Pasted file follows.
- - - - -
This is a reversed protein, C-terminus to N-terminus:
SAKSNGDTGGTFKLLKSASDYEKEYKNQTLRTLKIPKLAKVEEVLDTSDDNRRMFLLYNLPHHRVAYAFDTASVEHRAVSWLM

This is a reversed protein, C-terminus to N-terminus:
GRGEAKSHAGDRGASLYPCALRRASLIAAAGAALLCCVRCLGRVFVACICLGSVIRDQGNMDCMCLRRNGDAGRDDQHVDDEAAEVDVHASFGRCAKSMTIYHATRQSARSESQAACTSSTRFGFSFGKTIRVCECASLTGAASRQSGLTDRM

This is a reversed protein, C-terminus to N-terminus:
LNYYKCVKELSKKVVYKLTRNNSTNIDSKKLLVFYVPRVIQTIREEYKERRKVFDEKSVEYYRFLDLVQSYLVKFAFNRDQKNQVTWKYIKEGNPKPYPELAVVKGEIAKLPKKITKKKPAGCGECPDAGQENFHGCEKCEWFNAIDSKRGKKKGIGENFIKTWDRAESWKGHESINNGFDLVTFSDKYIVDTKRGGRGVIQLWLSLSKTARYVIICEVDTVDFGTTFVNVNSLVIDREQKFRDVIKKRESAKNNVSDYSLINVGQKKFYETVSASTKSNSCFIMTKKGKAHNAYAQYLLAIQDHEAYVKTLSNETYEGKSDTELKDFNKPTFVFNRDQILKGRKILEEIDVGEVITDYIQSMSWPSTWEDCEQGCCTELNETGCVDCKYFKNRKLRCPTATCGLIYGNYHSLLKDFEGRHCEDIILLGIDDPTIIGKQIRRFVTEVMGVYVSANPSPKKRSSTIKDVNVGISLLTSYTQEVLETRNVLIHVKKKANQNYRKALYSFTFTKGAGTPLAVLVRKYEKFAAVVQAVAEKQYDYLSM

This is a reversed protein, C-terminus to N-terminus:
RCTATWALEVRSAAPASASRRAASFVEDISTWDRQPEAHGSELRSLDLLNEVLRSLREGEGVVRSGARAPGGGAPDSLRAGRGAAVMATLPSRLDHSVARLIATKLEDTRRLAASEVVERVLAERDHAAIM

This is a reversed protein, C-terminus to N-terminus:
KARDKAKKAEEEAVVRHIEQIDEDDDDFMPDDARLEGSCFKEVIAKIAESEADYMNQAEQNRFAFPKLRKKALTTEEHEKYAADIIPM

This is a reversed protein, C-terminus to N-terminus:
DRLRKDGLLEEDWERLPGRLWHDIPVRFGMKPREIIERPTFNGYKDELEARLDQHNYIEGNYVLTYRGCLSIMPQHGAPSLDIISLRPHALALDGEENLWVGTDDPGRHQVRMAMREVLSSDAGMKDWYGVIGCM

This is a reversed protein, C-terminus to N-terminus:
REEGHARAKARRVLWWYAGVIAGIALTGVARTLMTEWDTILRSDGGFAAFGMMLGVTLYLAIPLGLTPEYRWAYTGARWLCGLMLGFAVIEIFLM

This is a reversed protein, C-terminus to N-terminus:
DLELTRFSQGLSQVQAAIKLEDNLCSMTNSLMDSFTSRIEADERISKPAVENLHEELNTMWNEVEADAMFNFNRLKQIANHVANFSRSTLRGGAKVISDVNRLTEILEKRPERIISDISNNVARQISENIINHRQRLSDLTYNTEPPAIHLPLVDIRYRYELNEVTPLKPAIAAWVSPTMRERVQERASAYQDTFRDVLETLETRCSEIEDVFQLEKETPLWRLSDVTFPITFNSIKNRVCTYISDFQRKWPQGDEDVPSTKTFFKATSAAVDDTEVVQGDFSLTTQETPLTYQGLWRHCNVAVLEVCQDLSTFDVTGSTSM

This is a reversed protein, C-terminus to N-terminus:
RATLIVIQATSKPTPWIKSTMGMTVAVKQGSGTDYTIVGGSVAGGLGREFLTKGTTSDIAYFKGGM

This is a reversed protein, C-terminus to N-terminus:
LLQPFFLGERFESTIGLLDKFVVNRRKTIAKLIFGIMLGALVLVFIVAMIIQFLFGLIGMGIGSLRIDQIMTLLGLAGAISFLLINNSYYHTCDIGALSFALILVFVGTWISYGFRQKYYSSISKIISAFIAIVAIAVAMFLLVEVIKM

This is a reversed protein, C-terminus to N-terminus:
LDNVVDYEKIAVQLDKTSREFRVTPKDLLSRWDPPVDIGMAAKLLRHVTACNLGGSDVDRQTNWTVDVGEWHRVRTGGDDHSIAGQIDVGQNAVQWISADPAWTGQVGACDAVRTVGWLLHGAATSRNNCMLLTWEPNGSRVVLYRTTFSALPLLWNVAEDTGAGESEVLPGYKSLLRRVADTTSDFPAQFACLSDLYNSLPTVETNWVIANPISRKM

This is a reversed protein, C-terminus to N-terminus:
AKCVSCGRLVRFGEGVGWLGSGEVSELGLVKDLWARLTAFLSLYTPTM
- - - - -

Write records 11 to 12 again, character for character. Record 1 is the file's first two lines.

This is a reversed protein, C-terminus to N-terminus:
LDNVVDYEKIAVQLDKTSREFRVTPKDLLSRWDPPVDIGMAAKLLRHVTACNLGGSDVDRQTNWTVDVGEWHRVRTGGDDHSIAGQIDVGQNAVQWISADPAWTGQVGACDAVRTVGWLLHGAATSRNNCMLLTWEPNGSRVVLYRTTFSALPLLWNVAEDTGAGESEVLPGYKSLLRRVADTTSDFPAQFACLSDLYNSLPTVETNWVIANPISRKM

This is a reversed protein, C-terminus to N-terminus:
AKCVSCGRLVRFGEGVGWLGSGEVSELGLVKDLWARLTAFLSLYTPTM